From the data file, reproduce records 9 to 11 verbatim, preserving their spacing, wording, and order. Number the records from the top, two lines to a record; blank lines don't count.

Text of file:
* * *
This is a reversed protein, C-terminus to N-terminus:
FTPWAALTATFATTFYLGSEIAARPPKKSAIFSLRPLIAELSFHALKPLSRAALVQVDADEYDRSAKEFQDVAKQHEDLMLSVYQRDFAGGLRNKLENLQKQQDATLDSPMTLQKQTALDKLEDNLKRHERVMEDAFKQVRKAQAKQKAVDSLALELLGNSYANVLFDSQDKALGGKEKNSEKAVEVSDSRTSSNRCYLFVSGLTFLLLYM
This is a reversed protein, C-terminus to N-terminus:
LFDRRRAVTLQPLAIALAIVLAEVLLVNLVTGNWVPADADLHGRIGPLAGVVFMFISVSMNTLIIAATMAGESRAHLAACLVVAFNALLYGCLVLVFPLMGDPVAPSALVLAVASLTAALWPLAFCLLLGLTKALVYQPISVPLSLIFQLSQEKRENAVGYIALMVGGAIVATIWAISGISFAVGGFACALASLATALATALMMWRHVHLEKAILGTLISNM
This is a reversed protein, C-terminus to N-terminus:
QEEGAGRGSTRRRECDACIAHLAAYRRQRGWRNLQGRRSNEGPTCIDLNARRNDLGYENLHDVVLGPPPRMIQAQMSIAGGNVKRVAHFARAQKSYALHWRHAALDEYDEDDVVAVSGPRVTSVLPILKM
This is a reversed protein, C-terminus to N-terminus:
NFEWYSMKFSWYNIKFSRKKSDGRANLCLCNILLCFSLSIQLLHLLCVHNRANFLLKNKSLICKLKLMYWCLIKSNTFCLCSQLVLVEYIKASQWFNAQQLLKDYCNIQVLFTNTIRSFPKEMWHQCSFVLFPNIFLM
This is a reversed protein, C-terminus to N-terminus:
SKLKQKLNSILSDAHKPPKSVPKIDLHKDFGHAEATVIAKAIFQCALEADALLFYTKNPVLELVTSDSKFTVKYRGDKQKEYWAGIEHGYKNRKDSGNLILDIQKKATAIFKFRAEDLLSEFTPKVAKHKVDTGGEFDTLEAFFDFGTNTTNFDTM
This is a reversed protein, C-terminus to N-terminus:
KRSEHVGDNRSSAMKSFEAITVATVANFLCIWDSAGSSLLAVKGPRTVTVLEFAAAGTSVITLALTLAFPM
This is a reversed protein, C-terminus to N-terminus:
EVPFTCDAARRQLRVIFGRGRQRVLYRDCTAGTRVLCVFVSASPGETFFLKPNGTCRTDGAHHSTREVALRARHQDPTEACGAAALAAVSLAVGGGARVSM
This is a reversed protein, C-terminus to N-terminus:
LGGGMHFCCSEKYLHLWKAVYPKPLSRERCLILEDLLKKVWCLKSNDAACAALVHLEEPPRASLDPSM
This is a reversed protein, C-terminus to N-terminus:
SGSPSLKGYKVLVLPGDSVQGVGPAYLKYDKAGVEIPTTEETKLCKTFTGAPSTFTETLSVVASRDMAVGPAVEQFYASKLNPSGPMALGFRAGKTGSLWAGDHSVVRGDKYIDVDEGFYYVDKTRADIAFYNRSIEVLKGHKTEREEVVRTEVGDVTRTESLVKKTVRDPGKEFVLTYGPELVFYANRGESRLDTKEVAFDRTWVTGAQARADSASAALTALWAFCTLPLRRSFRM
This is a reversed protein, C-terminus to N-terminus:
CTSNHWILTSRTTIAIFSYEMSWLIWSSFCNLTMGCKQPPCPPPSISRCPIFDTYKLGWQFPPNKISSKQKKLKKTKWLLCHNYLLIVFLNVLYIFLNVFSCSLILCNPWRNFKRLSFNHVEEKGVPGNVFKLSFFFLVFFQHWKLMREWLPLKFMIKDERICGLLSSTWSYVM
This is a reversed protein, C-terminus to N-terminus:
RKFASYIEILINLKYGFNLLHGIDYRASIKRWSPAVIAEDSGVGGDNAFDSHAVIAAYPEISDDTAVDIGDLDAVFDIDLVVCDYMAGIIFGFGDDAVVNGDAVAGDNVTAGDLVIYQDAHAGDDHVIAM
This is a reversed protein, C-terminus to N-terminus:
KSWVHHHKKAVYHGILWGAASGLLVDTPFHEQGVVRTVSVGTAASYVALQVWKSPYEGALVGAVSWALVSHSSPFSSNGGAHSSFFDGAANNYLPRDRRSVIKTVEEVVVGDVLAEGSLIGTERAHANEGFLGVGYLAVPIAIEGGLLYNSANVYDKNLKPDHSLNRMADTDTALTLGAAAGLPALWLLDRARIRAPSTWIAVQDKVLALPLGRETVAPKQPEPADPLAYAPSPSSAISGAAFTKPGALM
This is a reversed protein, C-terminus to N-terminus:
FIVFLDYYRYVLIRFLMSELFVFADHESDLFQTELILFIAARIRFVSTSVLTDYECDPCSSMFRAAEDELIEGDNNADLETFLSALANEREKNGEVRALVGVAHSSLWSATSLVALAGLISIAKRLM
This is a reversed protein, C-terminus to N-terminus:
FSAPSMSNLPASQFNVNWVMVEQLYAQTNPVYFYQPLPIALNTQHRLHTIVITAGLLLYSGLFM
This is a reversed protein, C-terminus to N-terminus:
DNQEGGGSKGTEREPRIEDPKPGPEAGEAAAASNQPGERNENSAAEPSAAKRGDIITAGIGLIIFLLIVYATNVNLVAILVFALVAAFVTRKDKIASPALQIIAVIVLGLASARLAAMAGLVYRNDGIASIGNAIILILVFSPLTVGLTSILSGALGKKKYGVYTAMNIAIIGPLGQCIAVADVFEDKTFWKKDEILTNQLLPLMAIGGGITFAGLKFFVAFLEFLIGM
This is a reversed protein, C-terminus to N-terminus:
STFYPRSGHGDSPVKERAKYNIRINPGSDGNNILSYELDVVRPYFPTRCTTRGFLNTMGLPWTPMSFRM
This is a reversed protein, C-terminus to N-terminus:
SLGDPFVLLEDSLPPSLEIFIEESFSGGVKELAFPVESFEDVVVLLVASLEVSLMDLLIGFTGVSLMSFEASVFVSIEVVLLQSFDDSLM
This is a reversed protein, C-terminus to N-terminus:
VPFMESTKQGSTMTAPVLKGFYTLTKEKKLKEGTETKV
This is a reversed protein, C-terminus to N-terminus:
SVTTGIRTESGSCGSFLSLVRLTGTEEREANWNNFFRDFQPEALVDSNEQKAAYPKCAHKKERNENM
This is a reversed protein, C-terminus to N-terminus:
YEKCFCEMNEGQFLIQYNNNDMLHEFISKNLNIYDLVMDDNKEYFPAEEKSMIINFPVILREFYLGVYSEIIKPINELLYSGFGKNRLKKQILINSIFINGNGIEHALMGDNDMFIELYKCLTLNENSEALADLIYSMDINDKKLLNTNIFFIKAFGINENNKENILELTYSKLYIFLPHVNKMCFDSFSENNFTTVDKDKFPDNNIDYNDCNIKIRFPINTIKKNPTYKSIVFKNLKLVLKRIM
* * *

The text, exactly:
This is a reversed protein, C-terminus to N-terminus:
SGSPSLKGYKVLVLPGDSVQGVGPAYLKYDKAGVEIPTTEETKLCKTFTGAPSTFTETLSVVASRDMAVGPAVEQFYASKLNPSGPMALGFRAGKTGSLWAGDHSVVRGDKYIDVDEGFYYVDKTRADIAFYNRSIEVLKGHKTEREEVVRTEVGDVTRTESLVKKTVRDPGKEFVLTYGPELVFYANRGESRLDTKEVAFDRTWVTGAQARADSASAALTALWAFCTLPLRRSFRM
This is a reversed protein, C-terminus to N-terminus:
CTSNHWILTSRTTIAIFSYEMSWLIWSSFCNLTMGCKQPPCPPPSISRCPIFDTYKLGWQFPPNKISSKQKKLKKTKWLLCHNYLLIVFLNVLYIFLNVFSCSLILCNPWRNFKRLSFNHVEEKGVPGNVFKLSFFFLVFFQHWKLMREWLPLKFMIKDERICGLLSSTWSYVM
This is a reversed protein, C-terminus to N-terminus:
RKFASYIEILINLKYGFNLLHGIDYRASIKRWSPAVIAEDSGVGGDNAFDSHAVIAAYPEISDDTAVDIGDLDAVFDIDLVVCDYMAGIIFGFGDDAVVNGDAVAGDNVTAGDLVIYQDAHAGDDHVIAM